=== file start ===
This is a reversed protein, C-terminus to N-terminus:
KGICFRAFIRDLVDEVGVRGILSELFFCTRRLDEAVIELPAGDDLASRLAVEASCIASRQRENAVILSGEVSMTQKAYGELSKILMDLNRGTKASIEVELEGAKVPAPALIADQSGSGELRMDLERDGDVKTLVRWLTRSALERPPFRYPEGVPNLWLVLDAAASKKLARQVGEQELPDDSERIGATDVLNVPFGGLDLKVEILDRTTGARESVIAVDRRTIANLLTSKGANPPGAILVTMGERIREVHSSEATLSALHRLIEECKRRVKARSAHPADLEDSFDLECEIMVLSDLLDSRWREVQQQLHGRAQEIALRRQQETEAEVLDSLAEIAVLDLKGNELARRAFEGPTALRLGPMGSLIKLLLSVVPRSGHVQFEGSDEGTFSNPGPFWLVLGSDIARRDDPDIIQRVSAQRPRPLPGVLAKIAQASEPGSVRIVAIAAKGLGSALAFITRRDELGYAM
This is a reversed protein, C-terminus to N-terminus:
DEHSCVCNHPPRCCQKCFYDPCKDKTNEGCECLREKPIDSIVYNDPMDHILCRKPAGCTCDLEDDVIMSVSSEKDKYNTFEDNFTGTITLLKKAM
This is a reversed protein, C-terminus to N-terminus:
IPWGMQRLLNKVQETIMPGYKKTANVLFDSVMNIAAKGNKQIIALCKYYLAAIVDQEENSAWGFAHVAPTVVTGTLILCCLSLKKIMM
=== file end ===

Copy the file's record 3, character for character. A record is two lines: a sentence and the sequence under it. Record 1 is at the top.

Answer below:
This is a reversed protein, C-terminus to N-terminus:
IPWGMQRLLNKVQETIMPGYKKTANVLFDSVMNIAAKGNKQIIALCKYYLAAIVDQEENSAWGFAHVAPTVVTGTLILCCLSLKKIMM